duck salad

i took french in high school.  i then promptly flitted off to madrid, SPAIN for a semester in college, where all that french was not so helpful (except for that one day when our 65-year-old señora had a friend-of-a-friend come stay at the apartment and he only spoke french, so she spoke to me and i “spoke” to him. something about a lightbulb.)

well, mom and dad, my french came in quite helpful in this second go-round in higher education. Classical French Cuisine is the class that gets all the culinary kids shakin’ in their boots. The chef is hard, the material is hard, it’s a lot of work.  QUELLE SUPRISE. it’s the foundation of modern cuisine.

first day–chef is jovial, cracks some bad jokes, makes no mistake we understand his immense qualifications, and lays out the course in very clear terms. i can do this.  different from every other class, each student is solely responsible for one specific dish. it’s a traditional french brigade kitchen, so you do have a loose “team,” but you need to come in every day prepared  and ready to rock–solo.

each day started with lecture. we learned lots of important things about the history of french cuisine.

quite smartly, chef connected everything to a story–the person a dish was named after, a region, culinary lore–which not only made it fun, but being the queen of pneumonic devices, made it infinitely easier to digest the large amount of material.

then, we cooked. on the first day, i made a very distinguished pommes puree. mashed potatoes. which was perfect, because on that particular day i had the bubonic plague. but after i came back from my brush with death, I got to make some delicious venison (bambi) with a peppercorn cream sauce and the only thing i took a terrible picture of–thon provoncale (tuna with olives, tomatoes, and herbs)

that would be a ring of basil oil (most of which ended up on my apron), ratatouille wrapped in a zucchini slice, and grilled tuna topped with olive tapanade

 i had to grill the tuna then flash it to order. seems like a good idea, except that tuna is easy to overcook and overcooked tuna is BAD. so, i used my exceptional poke-it-with-your-finger-and-hope-for-the-best skills, tasted a couple, and said a prayer. After service, the every-charming teacher from the dining room came in, and asked for a tuna for her to eat. huh, she must have thought it looked good.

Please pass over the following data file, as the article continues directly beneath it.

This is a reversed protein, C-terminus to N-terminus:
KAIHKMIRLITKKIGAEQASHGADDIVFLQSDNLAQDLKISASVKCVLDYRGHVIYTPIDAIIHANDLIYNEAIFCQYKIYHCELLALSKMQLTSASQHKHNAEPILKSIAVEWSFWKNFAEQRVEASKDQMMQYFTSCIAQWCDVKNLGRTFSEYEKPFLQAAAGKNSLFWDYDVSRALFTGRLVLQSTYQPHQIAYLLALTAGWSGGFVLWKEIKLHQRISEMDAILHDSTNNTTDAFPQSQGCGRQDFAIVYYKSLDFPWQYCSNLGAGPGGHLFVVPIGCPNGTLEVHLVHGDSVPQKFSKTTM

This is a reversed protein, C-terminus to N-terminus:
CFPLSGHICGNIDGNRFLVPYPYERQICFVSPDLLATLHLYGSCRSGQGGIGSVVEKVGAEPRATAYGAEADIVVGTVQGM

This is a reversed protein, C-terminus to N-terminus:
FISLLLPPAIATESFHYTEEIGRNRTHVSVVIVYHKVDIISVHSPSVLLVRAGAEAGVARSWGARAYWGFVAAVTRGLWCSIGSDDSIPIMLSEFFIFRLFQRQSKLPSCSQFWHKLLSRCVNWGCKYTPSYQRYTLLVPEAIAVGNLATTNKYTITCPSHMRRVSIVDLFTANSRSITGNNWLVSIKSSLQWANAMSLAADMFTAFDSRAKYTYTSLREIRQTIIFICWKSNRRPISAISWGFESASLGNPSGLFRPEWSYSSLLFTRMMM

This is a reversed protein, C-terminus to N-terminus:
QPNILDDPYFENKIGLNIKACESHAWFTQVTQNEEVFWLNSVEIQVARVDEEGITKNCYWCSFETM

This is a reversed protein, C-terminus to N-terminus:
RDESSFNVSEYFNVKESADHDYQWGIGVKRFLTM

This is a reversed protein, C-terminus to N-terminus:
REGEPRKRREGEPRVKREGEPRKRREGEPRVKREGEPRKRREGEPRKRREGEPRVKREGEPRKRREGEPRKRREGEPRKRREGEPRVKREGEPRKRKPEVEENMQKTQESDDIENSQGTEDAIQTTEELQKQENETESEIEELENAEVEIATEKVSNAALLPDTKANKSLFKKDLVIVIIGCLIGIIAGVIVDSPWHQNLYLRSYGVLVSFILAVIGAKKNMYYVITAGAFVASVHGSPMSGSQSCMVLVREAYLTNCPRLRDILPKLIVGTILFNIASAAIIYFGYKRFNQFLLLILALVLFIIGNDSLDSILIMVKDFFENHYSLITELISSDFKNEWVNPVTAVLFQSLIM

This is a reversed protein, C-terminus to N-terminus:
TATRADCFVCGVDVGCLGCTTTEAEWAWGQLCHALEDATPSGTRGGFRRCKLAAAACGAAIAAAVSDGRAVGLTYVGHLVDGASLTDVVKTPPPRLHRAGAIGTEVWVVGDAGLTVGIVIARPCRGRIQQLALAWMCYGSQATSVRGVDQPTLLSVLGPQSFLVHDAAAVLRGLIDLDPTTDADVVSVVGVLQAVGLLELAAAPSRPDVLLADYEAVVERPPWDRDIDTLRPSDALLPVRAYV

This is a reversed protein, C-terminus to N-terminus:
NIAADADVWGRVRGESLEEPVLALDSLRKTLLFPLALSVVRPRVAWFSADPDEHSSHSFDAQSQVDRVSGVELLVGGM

“this is the first time i’ve had tuna in here that wasn’t GREY!” was what more than a few kids remarked to me. yea!

so each morning even before lecture, we had a quiz on the material from the day before.  10 french words–define them. go. After day 4 or 5, there were an awkward few moments at the end of class where chef called me and another classmate over and asked us a series of strange questions about our assigned recipes for the next few days. we thought we were in trouble. chef comes over and declares, “2 students have gotten 100% on all their quizzes, so I did a tiebreaker, and KAREN, you’re the winner of this beautiful and distinguished Johnson and Wales University baseball hat!” hell yea! (i imagine you understand my excitement was not for the actual hat, but the recognition).

After the requisite jeering from my fellow classmates, a friend who is as southern as they come, comes up to me and says “what did you get for #9? i’d never even seen that word before!”  I said, “oh it’s finely diced mushrooms” She looks at me with sheer confusion and says “but I studied the duck salad with mushrooms, what is this?”

duxelles. pronounced duck-SELL.

something about a lightbulb.

ch-ch-ch-changes [radio edit remix]

thank you all for the amazing outpouring of love on facebook, twitter, and the colloquial communication like email, text, and phone calls!

it is TRUE. i graduated from culinary school! (still 2 class recaps to come–check back on tuesday!)

turns out they think i’m pretty smart.

it was a little dicey as to whether or not we were actually allowed to participate in the ceremony, but at the last minute, zachary daquiri and i were able to score some sweet threads and crash the party!

then manfriend whisked me away for something we haven’t had in many many moons–a vacation! we spent a fantastic week in savannah, ga and charleston, sc and now [literally, right now. thank you scheduled posts!] we’re moving me BACK to my beloved DC! we’re cohabitating (for shame!) only a few blocks from where i’ll be doing my internship at my favorite kitchen in the city.

stars, please align.

charlotte has been good to me and culinary school was an incredible experience that bestowed on me un-be-lieveable friendships. but, it’s time to go home.

sugar britches

one day in international, i made curried shrimp. it was delicious and there is not photographic evidence of it.  there was, however, evidence all over my pants. I managed to get curry powder….everywhere. Including my hind quarters, and it wasn’t long before the nickname Curry A$$ was born.

after advanced dining room, we went to advanced patisserie (because i’m soooo advanced now), where on day 1 we made all kinds of fruit coulis. I made a delightful cherry coulis. and got it on my pants. enter Coulis A$$.  not nearly as catchy.  BUT i actually have pictures of what my hard work and soiled britches produced (props to our chef who required pictures of every plate in our final project).

our chef was awesome. cool, calm, and collected (as most pastry chefs are) and not afraid to beat into the teenagers’ heads the importance of taking care of your body in this industry–with both food and exercise.  only healthy snacks were allowed during lecture (i’m continually shocked by the amount of soda, cookies, and fast food consumed for breakfast here) and we all had to tell her what we do to keep ourselves fit.  Ironic in a lab full of cream, butter, and sugar, but that made it all the more necessary.